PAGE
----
8. Excommunication Does persecution lie ahead of the church today? We are being pressurised to conform to political correctness and to allow the world to shape our belief system and ethical behaviour! Are we prepared to evaluate the opinions and decisions of our denomination by the Word of God and then stand against all that is in opposition to it. If so, there will be persecution. But what then? Well, if God in his infinite wisdom permits those who merely profess the name of "church" to excommunicate, persecute, or otherwise relegate to the side-lines those who are determined to live by the Bible's authority, then let it happen. Our task is to be faithful. Presentation 67

  9. Killed in God’s Service Jesus goes on to mention murder. At different times this is more likely in some lands than in others - Jesus speaks only of a "time" when this will happen - but it is much more common than most people realise. In the early years some of the apostles and many believers were killed by the Jewish authorities or at Jewish instigation. Later execution was inflicted by Rome, randomly at first and then under Decius and Diocletian the killing of Christians became state policy. Persecutions filled the Middle Ages, climaxing in the Reformation period. And they continue to take place in our own day in lands such as Iran and Pakistan. Presentation 67

  10. Killed in God’s Service Notice that in all of this, the killing of Christians is carried out almost entirely by religious people and for religious reasons! "Anyone who kills you will think he is offering a service to God".v2 Luther says, "It pains one beyond measure that the Christian, who undergo such suffering, die not only without any sympathy but also amid the greatest ignominy, derision, and mockery, yes, amid all the joy and exultation of the world, which sings nothing but Glory to God when it happens." Presentation 67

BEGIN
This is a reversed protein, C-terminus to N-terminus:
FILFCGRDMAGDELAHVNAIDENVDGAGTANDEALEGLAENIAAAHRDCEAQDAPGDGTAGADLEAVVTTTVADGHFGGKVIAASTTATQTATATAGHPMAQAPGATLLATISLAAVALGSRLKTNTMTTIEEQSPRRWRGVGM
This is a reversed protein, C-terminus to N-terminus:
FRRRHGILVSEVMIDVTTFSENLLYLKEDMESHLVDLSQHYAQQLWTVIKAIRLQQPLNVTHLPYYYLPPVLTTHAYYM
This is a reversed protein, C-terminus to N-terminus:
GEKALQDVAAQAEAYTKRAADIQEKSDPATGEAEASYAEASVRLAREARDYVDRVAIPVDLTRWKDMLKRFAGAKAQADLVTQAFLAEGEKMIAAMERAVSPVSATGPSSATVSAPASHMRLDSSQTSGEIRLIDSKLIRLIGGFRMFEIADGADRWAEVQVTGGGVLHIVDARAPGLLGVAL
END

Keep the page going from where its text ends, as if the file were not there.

11. Rejoice, Rejoice Jesus speaks of these things, not only to forewarn his disciples, but also to give them an explanation of what will happen and so enable them to rejoice even in the midst of persecution. "Blessed are those who are persecuted .. Rejoice and be glad”. How can a Christian rejoice in severe persecution? How were the Scottish Covenanters able to sing songs of praise when, after their arrest and trial, they were marched of to be executed on the gallows in Edinburgh? There are several answers. First, persecution makes clear where we stand in relation to Christ. This is involved in Jesus explanation of the world's conduct, "They will do such things because they have not known the Father or me.” v 3 Presentation 67

  12. Rejoice, Rejoice The radical distinction between Christ's own and the world which was introduced in chap 13 now characterises most of the teaching in this section. To be hated by a world that does not know either the Father or Christ is therefore a mark of being identified with both of them. Secondly, the Christian can also rejoice in persecutions because he knows that they are not accidents but circumstances that God press-gangs into his purpose. Jesus teaches that these things come in order that the disciples "will not go astray". God uses our persecution to keep us close to himself. Presentation 67